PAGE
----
"When we moved here, to this house, people put up a petition because they didn't want us here. That's been years ago, but they couldn't stop us from moving in."
Theo Adams, who has lived in East Central since 1949, is one of the neighborhood's longest-lived residents. Her experience of East Central and of the impact of the I-90 freeway differs from some of the others. Although the neighborhood was the most diverse in Spokane, many of its black residents still fought the racial discrimination that was rampant in the 1950s and 1960s. Even in East Central, residents of different races formed enclaves with boundaries that hardened over time. Eventually the area "above the bluff" became largely white and upper middle-class, while the larger stretch "below the bluff" stayed working class and racially diverse.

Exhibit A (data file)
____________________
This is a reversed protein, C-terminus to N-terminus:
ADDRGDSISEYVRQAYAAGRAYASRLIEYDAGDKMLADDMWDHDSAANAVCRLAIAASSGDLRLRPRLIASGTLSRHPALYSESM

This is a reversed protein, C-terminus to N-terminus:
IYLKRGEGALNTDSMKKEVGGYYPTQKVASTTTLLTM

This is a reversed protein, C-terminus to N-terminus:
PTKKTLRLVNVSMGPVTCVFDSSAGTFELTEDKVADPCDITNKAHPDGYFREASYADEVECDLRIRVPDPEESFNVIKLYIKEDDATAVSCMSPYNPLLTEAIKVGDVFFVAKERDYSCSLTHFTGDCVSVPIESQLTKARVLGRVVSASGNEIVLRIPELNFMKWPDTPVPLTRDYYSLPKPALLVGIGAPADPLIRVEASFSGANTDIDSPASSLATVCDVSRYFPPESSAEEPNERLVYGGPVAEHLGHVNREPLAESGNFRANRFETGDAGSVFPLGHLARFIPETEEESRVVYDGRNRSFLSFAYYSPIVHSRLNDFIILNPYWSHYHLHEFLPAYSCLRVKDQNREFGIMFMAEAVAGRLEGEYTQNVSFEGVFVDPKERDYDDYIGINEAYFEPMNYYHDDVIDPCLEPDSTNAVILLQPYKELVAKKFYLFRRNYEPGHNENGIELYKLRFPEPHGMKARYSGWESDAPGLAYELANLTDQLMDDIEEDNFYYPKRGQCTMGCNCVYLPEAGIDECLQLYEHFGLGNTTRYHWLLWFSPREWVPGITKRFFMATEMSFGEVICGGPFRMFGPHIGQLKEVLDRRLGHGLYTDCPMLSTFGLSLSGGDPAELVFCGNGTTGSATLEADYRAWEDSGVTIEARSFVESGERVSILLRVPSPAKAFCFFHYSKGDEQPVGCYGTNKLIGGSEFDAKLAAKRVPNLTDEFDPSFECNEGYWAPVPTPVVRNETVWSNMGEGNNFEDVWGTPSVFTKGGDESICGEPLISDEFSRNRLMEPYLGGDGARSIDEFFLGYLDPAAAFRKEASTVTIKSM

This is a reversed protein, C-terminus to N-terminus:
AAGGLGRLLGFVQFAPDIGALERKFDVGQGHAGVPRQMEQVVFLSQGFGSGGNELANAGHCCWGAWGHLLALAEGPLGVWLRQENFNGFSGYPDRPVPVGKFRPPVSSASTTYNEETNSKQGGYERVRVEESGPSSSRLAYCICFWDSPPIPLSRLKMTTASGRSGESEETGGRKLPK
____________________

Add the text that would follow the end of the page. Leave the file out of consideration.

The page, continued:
Theo also expresses an opinion of the I-90 construction that seems more common to the interviewees of her generation: all things considered, it was not a bad thing. It certainly solved some of the most pressing transportation problems of that era and, according to Theo and others, improved East Central by removing the most deteriorated housing. Both of these things helped more residents than they harmed, especially the working-class people who made up the bulk of East Central.